Increased ROS/RNS level contributes to endothelial dysfunction in the placenta and in the maternal vasculature and has been implicated as the pathophysiological feature of preeclampsia. An arginine deficiency documented in the preeclampsia placenta caused decreased NO and increased superoxide formation, leading to NO degradation and excess peroxynitrite formation [52]. Similarly, peroxynitrite formation is capable of attenuating vascular responses in the preeclampsia placenta [43]. In parallel, Myatt et al. showed elevated NOS3 expression in the placental vascular endothelium of preeclamptic women that was proposed to be a compensatory mechanism [53].

ADMA levels have been shown to increase even before the development of preeclampsia, suggesting that increased ADMA may be linked with the occurrence of preeclampsia in high-risk women [46]. In the study of Savvidou et al., women who developed preeclampsia at a later stage had both bilateral uterine artery notches and impaired brachial artery flow-mediated dilation at 23–25 weeks’ gestation [46]. Since brachial artery flow-mediated dilation depends mainly on NO release, the increased ADMA levels and resultant endothelial dysfunction are thought to be attributable to the occurrence of preeclampsia. Placenta expresses high levels of DDAH-2 [54]. Anderssohn et al. showed decreased DDAH activity in the placenta from preeclamptic patients [55]. However, the association between DDAH polymorphisms and preeclampsia susceptibility remains inconclusive [56,57]. Whether impaired DDAH activity results in elevated ADMA levels that impair NO release and contributes to placental vascular dysfunction in preeclampsia awaits further elucidation.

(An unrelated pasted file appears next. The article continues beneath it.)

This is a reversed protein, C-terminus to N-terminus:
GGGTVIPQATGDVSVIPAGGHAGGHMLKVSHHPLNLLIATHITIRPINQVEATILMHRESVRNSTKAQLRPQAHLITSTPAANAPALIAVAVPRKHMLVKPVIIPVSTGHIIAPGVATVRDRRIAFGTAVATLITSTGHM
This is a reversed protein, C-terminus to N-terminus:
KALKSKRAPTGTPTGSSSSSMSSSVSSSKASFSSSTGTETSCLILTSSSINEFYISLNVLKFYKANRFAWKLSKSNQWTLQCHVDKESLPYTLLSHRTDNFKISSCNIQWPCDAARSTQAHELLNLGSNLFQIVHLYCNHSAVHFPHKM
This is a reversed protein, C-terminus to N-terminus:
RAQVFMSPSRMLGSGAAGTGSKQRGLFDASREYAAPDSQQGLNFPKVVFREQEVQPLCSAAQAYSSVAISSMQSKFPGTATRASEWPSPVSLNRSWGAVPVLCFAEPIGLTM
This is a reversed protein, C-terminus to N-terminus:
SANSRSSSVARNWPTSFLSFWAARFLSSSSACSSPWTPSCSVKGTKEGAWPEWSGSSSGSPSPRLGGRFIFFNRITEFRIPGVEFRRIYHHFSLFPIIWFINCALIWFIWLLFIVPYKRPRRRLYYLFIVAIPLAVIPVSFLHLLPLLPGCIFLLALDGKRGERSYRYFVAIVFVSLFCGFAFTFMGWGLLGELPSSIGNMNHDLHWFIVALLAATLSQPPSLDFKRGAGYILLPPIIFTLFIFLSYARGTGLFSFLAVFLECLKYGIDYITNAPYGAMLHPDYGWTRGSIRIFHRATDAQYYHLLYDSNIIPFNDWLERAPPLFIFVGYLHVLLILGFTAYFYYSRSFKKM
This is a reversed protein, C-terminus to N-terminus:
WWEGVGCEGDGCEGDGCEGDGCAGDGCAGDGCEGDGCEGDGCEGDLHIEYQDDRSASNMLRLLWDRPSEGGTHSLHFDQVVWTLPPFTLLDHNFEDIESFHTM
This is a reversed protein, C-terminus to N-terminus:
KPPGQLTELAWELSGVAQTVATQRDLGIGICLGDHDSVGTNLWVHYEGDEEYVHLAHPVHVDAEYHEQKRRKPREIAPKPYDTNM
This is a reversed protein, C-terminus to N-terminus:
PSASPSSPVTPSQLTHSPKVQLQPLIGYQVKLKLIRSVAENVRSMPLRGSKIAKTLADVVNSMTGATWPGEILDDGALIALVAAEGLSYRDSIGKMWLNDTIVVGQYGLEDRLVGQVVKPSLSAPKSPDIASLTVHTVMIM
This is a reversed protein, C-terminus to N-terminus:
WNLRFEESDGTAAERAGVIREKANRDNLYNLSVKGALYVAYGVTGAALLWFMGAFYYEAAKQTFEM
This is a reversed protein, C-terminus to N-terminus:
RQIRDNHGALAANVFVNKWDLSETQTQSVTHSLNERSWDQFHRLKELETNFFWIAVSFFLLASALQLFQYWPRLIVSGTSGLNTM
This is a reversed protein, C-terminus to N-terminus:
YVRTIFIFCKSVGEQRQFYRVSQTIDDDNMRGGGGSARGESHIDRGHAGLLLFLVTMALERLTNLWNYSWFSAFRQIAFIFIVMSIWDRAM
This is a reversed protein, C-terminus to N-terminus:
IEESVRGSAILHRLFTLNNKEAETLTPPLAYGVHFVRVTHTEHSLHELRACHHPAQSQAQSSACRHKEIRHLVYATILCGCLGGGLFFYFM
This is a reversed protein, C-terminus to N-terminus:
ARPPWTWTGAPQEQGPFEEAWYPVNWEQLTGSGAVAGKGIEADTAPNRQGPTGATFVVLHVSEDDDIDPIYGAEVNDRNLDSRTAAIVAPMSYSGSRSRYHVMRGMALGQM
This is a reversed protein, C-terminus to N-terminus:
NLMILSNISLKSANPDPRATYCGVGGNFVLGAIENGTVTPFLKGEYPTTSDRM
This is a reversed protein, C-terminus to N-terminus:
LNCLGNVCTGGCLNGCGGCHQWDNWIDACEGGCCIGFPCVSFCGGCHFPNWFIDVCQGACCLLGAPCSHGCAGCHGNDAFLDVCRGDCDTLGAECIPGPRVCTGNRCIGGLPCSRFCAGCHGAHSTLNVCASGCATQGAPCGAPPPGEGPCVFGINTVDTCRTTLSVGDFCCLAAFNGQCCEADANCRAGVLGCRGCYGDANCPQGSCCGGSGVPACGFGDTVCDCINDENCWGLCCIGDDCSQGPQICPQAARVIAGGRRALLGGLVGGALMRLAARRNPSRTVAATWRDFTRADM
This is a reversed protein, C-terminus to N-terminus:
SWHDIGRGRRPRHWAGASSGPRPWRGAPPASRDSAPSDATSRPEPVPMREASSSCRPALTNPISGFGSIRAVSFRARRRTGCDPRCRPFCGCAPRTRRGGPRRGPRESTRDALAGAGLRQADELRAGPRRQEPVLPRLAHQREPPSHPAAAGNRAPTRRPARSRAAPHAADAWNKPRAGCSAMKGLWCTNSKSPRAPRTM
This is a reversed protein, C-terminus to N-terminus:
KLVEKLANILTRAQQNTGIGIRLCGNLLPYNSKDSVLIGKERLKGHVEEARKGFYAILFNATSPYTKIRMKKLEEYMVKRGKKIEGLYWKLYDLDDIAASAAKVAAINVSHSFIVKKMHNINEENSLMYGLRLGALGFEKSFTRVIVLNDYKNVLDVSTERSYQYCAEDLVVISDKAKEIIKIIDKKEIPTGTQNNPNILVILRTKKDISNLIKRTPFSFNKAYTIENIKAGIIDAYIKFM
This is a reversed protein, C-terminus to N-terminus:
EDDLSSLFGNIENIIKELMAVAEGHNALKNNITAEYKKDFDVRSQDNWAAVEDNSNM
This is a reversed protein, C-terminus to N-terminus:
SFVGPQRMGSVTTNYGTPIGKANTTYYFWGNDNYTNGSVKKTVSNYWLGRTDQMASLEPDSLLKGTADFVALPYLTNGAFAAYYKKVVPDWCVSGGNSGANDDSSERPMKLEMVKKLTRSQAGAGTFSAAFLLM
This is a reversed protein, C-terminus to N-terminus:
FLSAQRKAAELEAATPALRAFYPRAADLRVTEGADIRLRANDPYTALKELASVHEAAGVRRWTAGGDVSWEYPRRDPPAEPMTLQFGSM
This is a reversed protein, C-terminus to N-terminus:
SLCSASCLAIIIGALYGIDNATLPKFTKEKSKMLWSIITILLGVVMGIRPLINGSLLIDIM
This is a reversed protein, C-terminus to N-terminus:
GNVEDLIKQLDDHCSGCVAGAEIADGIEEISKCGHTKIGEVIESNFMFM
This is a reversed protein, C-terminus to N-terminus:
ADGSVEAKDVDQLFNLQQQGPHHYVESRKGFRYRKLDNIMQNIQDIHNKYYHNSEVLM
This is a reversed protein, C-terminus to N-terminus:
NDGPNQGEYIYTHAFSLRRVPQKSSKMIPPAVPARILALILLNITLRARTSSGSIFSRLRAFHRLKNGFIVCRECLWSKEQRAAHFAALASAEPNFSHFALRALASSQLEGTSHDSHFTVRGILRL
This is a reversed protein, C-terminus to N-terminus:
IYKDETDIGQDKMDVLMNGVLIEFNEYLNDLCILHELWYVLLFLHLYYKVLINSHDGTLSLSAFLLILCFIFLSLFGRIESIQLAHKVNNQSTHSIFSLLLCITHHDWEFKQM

4.2. Gestational Diabetes Mellitus

GDM is a syndrome characterized by glucose intolerance leading to maternal hyperglycemia, endothelial dysfunction, and abnormal regulation of vascular tone [58]. Placentas from GDM pregnancies are larger than normal [59] and show decreased formation of terminal villi and increased numbers of intermediate villi compared to those from normal pregnancies [60]. These vascular changes are likely to affect placental vascular resistance and vascular volume, leading to metabolic changes at the feto-placental microvascular and macrovascular endothelium [61].

Increased NO synthesis has also been reported in human placental veins and arteries from pregnancies with GDM [62]. GDM is associated with endothelial dysfunction characterized by an altered endothelial l-arginine/NO signaling pathway. In primary cultures of human umbilical cord endothelial cells (HUVECs) isolated from pregnancies with GDM, synthesis of NO [63,64] and l-arginine transport [64] and its intracellular concentration [61] are increased. Thus, altered placental vascular activity is characteristic of GDM and may be a consequence of a functional dissociation between NO synthesis and l-arginine uptake and/or bioavailability to the vascular endothelium and smooth muscle in the human placental circulation.

In addition, increased growth and vascularization in the GDM rat placenta are associated with higher levels of matrix metalloproteinase-2 (MMP-2) and MMP-9 [65], the activities of which are positively regulated by NO [66].

Akturk et al. investigated ADMA concentration in women with GDM and normal glucose tolerance during late pregnancy [67]. They found that ADMA concentration was elevated in women with GDM during late pregnancy and was positively correlated with the glucose levels in glucose challenge test [67].

4.3. Prenatal Malnutrition

Nutrient transfer across the placenta is essential for fetal growth and development. Prenatal malnutrition has important consequences in fetal growth and intrauterine programming. The placenta may act as a nutrient sensor, modifying nutrient and hormone availability to feto-placental tissues in relation to environmental challenges.